There is evidence that, in a period of sharply declining temperatures, a collapse in the ape population occurred at the time hominins split off from apes. My view is that in the context of birthrates falling toward extinction, hierarchical dominance competition became a dangerous waste of reproductive resources. In response, the target of natural selection shifted from the fitness of individuals to the fecundity of relationships between individuals—from the sterility of dominance competition to the productivity of teamwork. Teamwork was coordinated by the innovation of a continuous and simultaneous communication system called language. Effective group behaviors in response to recurring situations were naturally selected to be collectively accessible by language. When those situations were again encountered, the collective response was linguistically recalled leading back to those same team behaviors.
Individuals were in constant linguistic contact with overlapping groups, so responses to the environment were continuously refined and spread by means of learning (culture); however, the dynamic emotional interactions enabling their close coordination were evolved genetically. The term “group” in group selection is misleading because it implies an identifiable kinship group, whereas the actual selection takes place from the ground-up in disparate permutations of single relationships between individuals whether within or across interacting groups, and so it properly should be called relational selection. It is as if these genes within individuals code for musical instruments that are selected based on how well they harmonize in the music of a language that synchronizes teamwork. In humans, the life force shifted from individuals into the relationship between individuals.
Life is defined as the capacity to replicate and evolve. It is important to thoroughly understand the concept of a phenotype because it lies at the heart of what is new here. Your genotype is all your genes, which contain the coded “recipes” to synthesize the phenotype that is you, the person who is sitting there reading this. We usually think of genes coding for physical characteristics like eye color and height, but Darwin’s insight in his last treatise, The Expression of the Emotions in Man and Animals (1872), was that our emotions and motivations are also part of our inherited phenotype. Of course, the physical DNA of relational genes would reside within individuals. However, the evolved intentions of authority—justice—would be the phenotype of relational genes.
Under the protective shield of justice, groups of mated pair-bonds could evolve the productive benefits of coordinating and dividing the labor of child care and food gathering. At the end of the day, those groupings of relationships that “believed” in the rules of this organic social structure would be naturally selected. The procreative benefits to individuals within a given group under this obedience–authority system would exceed any benefits of pursuing their own dominance. The will to dominate in the ape mind transformed into the authority of justice in the early human (old) mind by migrating from individuals to dwelling within the thin ether of relationships between individuals; no one could see it, but all could feel it. This invisible but biologically based will possesses intentions, i.e.: a spirit . . . the human spirit.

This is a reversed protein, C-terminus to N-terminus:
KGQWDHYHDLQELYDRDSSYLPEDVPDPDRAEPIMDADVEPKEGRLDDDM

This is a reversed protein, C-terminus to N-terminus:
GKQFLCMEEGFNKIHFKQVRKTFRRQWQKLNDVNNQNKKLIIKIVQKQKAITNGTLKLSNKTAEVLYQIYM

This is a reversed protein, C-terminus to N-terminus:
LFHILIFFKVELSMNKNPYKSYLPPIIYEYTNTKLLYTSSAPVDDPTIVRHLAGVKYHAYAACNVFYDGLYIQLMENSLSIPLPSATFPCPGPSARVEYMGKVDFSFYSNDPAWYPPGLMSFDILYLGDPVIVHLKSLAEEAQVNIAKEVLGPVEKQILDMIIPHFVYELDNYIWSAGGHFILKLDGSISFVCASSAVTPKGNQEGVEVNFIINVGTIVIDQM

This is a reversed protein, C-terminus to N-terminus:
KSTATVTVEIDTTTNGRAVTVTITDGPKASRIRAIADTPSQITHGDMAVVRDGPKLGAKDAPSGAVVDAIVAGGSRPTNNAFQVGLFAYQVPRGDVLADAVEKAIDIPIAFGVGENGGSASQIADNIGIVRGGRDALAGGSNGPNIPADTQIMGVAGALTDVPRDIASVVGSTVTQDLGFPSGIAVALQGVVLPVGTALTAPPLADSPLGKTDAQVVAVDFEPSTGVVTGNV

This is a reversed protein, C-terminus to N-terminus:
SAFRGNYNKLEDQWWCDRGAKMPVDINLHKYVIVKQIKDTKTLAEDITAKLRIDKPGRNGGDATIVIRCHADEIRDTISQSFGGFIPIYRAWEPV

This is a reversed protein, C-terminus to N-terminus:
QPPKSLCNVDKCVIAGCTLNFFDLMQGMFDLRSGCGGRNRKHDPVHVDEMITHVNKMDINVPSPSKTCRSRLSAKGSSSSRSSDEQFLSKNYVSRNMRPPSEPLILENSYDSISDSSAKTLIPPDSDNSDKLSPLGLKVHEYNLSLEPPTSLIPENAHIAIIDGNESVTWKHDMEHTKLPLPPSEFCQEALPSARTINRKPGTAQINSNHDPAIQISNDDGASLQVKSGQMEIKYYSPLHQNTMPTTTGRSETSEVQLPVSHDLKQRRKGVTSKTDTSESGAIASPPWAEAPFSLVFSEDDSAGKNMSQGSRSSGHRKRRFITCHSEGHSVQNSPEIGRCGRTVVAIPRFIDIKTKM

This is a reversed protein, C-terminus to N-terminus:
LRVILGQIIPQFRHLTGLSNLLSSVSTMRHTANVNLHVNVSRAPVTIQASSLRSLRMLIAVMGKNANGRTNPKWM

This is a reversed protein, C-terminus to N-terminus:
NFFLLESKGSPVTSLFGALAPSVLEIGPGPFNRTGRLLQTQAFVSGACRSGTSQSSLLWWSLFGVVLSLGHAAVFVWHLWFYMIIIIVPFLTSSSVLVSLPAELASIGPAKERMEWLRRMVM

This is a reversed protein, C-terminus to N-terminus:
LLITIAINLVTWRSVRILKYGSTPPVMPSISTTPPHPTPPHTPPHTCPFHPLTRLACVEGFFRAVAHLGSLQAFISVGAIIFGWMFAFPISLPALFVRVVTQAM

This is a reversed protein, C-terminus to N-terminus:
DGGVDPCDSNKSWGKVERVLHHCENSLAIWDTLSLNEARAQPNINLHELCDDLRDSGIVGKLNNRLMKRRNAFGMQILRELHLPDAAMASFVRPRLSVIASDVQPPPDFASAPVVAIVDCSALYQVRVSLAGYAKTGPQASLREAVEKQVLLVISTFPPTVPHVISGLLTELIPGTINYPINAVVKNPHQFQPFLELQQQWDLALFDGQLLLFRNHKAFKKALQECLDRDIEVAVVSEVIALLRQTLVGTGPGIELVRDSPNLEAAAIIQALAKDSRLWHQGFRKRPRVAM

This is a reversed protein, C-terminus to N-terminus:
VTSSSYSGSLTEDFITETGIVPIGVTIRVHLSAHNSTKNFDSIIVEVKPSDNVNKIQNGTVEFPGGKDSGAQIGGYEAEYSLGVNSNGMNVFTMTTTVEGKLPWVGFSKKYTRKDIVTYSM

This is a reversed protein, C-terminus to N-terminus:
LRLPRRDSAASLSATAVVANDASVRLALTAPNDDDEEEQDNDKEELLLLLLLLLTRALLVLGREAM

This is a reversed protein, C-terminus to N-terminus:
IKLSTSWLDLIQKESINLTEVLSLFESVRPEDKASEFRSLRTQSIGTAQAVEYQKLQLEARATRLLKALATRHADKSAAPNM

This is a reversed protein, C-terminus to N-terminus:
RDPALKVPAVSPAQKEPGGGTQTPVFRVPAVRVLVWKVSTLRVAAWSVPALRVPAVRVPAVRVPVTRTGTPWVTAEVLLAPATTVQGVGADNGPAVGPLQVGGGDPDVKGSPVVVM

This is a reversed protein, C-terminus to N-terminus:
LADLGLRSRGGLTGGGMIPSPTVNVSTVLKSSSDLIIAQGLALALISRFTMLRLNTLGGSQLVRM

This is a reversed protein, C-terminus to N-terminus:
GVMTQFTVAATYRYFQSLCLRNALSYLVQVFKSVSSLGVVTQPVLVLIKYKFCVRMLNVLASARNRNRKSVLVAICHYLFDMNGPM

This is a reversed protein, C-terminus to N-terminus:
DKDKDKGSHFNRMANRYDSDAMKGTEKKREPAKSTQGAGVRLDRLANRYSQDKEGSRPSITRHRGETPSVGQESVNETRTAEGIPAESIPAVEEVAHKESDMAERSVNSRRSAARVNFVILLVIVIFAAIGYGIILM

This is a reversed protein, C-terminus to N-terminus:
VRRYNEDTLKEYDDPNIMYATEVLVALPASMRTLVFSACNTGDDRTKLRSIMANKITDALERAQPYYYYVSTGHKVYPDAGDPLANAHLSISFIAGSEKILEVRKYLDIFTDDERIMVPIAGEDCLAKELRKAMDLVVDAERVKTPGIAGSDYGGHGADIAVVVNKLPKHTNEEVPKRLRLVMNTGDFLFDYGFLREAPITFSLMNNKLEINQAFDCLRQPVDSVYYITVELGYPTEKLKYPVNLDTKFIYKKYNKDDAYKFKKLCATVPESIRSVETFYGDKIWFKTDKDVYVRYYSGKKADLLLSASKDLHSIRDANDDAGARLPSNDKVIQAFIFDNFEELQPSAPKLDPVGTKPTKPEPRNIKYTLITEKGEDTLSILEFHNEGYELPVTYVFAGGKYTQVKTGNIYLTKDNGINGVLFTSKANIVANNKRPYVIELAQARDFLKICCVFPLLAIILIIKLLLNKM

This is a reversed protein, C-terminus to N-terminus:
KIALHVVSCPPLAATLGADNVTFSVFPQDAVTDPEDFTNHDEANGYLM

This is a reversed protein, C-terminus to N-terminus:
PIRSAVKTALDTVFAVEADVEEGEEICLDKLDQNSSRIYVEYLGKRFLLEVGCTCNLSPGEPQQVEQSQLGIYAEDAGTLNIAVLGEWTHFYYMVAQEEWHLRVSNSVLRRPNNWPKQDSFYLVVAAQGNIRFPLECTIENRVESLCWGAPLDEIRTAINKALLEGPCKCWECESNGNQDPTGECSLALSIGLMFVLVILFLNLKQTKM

The most difficult aspect of group-selected intelligence to grasp is that, although any effectively coordinated task is functionally hierarchical, it is the group itself that is in charge and making the decisions. For example, in the process of moving furniture through a door, the individuals involved share the use of a single dominance mentality, passing it around among themselves. It is as if the dominance of the task itself temporarily speaks through each individual at different times. It is clear from the tone of each person’s voice expressing this kind of dominance (called authority) that its source is not that specific individual with any demand that the other two submit to him personally. Rather, the movers are more like instruments all moved by the authority springing from the task itself. Another analogy is a basketball team bringing the ball up the court; they are all checking out the defensive moves, as well as each other’s, and collectively deciding what play they will run, which can then be changed on a dime. Figuring out which play to run was what our ancestral species’ lives were all about.
According to the well-known law of parsimony, nature always chooses the simplest path. A single, simple explanation for a diverse set of data is always more likely to be correct than are complicated explanations. Alfred Wegner used the idea of continental drift (later called plate tectonics) as a parsimonious explanation for a wealth of diverse geological data. Similarly, the simplicity of the theory of natural selection is a parsimonious explanation for the complexity and diversity of species. The proposal here is that the collective motivation for justice rendered us into humans by enabling us not merely to cooperate but to intimately engage each other in the productive coordination of teamwork; that the capacity to coordinate the behavior of a group (and multiples of groups) into an organically functioning unit has been our decisive adaptive advantage across all environments.
In the next posting: how well does this new narrative of human evolution unify the facts of paleoanthropology?